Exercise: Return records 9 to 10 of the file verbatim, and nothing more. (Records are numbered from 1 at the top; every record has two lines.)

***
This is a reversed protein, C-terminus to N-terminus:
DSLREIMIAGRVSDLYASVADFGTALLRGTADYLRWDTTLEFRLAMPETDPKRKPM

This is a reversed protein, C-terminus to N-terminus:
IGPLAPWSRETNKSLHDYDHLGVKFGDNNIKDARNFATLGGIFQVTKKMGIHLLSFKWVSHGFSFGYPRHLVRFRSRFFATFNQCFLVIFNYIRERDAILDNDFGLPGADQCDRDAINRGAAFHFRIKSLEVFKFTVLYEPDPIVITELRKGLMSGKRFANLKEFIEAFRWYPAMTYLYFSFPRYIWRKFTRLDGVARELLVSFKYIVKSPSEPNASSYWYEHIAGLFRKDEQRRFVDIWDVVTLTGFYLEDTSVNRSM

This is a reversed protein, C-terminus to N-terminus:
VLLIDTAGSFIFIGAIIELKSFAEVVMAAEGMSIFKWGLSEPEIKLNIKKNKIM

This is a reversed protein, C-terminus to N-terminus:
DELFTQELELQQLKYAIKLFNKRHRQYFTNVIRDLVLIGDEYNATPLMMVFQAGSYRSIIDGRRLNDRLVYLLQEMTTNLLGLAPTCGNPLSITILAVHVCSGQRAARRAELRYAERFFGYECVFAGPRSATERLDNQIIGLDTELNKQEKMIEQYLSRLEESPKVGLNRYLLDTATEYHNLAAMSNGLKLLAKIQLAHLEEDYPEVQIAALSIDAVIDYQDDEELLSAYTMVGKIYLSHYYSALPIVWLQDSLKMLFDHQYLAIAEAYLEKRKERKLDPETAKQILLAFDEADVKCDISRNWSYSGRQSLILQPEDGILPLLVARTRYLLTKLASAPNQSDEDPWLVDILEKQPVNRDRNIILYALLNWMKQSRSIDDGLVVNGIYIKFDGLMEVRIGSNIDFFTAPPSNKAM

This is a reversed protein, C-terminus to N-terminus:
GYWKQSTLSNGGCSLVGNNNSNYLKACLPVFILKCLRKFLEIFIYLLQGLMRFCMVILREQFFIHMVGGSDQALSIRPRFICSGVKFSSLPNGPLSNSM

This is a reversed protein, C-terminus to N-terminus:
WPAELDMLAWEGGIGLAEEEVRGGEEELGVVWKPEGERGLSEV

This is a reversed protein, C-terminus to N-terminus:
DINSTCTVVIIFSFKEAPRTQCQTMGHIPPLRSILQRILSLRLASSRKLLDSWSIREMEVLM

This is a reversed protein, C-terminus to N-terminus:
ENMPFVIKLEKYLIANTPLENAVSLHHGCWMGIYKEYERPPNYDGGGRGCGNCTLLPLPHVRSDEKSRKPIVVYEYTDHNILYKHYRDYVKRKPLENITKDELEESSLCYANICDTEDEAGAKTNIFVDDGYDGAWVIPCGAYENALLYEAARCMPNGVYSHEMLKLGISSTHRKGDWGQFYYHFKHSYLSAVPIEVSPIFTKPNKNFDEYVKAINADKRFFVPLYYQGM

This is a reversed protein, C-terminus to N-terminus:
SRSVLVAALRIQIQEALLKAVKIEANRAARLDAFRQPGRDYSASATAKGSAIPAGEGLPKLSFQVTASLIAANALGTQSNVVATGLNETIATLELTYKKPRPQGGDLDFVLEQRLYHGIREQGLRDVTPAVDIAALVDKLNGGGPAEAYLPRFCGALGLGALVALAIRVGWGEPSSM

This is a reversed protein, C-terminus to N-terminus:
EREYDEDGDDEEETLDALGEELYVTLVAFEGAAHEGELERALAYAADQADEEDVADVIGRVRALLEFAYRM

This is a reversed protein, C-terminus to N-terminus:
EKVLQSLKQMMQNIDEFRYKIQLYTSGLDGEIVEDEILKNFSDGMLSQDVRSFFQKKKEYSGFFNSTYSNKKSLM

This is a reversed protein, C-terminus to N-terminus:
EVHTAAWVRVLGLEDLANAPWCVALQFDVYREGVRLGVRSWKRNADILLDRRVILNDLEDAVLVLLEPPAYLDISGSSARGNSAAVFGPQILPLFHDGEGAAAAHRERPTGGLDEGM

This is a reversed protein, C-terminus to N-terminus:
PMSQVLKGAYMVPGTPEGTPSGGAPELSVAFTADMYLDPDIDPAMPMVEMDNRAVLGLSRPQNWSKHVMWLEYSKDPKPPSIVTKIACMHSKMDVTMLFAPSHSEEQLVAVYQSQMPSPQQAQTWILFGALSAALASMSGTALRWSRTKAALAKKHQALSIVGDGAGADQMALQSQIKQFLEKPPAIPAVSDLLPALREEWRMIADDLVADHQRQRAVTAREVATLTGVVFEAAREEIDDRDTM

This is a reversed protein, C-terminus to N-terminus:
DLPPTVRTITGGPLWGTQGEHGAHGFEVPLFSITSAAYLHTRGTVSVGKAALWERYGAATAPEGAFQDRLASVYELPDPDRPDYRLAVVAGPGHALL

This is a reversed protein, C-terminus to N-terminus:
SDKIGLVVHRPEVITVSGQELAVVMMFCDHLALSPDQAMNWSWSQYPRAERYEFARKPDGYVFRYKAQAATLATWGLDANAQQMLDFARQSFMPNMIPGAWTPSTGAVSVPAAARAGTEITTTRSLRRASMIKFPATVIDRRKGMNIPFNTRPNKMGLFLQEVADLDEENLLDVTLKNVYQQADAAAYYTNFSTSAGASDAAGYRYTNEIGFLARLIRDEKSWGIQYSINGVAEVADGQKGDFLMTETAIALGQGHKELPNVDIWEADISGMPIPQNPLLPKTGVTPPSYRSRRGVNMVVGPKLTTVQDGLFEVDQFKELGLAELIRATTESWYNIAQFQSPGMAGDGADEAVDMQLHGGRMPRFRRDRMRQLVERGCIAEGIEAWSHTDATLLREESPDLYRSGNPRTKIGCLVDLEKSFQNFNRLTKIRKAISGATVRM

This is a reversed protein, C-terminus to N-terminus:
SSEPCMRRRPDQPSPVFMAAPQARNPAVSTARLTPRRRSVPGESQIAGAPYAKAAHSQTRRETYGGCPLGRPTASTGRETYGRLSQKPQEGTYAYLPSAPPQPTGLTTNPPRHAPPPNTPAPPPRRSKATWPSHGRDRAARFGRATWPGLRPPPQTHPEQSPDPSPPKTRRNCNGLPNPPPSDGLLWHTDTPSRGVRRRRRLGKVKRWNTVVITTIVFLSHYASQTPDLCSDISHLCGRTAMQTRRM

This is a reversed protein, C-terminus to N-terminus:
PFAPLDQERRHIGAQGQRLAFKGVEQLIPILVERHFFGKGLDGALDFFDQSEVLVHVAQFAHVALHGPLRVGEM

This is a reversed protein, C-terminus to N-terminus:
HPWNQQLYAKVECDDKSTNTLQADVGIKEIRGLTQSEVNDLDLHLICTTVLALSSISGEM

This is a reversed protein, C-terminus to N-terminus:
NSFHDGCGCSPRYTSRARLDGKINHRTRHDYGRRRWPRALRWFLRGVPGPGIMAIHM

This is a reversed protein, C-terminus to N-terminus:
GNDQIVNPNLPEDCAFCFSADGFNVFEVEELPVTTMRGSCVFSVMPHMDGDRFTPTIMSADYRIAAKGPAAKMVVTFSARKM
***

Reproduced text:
This is a reversed protein, C-terminus to N-terminus:
SRSVLVAALRIQIQEALLKAVKIEANRAARLDAFRQPGRDYSASATAKGSAIPAGEGLPKLSFQVTASLIAANALGTQSNVVATGLNETIATLELTYKKPRPQGGDLDFVLEQRLYHGIREQGLRDVTPAVDIAALVDKLNGGGPAEAYLPRFCGALGLGALVALAIRVGWGEPSSM

This is a reversed protein, C-terminus to N-terminus:
EREYDEDGDDEEETLDALGEELYVTLVAFEGAAHEGELERALAYAADQADEEDVADVIGRVRALLEFAYRM